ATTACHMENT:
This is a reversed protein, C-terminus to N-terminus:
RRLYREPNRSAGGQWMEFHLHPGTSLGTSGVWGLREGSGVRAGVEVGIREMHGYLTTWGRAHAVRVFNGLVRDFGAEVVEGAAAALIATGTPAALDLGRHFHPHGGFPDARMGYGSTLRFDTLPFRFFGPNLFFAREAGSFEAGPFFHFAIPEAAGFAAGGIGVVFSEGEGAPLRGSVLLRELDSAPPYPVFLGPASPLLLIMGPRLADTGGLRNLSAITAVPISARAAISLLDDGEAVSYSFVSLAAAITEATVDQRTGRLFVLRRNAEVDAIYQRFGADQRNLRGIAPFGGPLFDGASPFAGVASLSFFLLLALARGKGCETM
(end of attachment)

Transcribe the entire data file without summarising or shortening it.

This is a reversed protein, C-terminus to N-terminus:
RRLYREPNRSAGGQWMEFHLHPGTSLGTSGVWGLREGSGVRAGVEVGIREMHGYLTTWGRAHAVRVFNGLVRDFGAEVVEGAAAALIATGTPAALDLGRHFHPHGGFPDARMGYGSTLRFDTLPFRFFGPNLFFAREAGSFEAGPFFHFAIPEAAGFAAGGIGVVFSEGEGAPLRGSVLLRELDSAPPYPVFLGPASPLLLIMGPRLADTGGLRNLSAITAVPISARAAISLLDDGEAVSYSFVSLAAAITEATVDQRTGRLFVLRRNAEVDAIYQRFGADQRNLRGIAPFGGPLFDGASPFAGVASLSFFLLLALARGKGCETM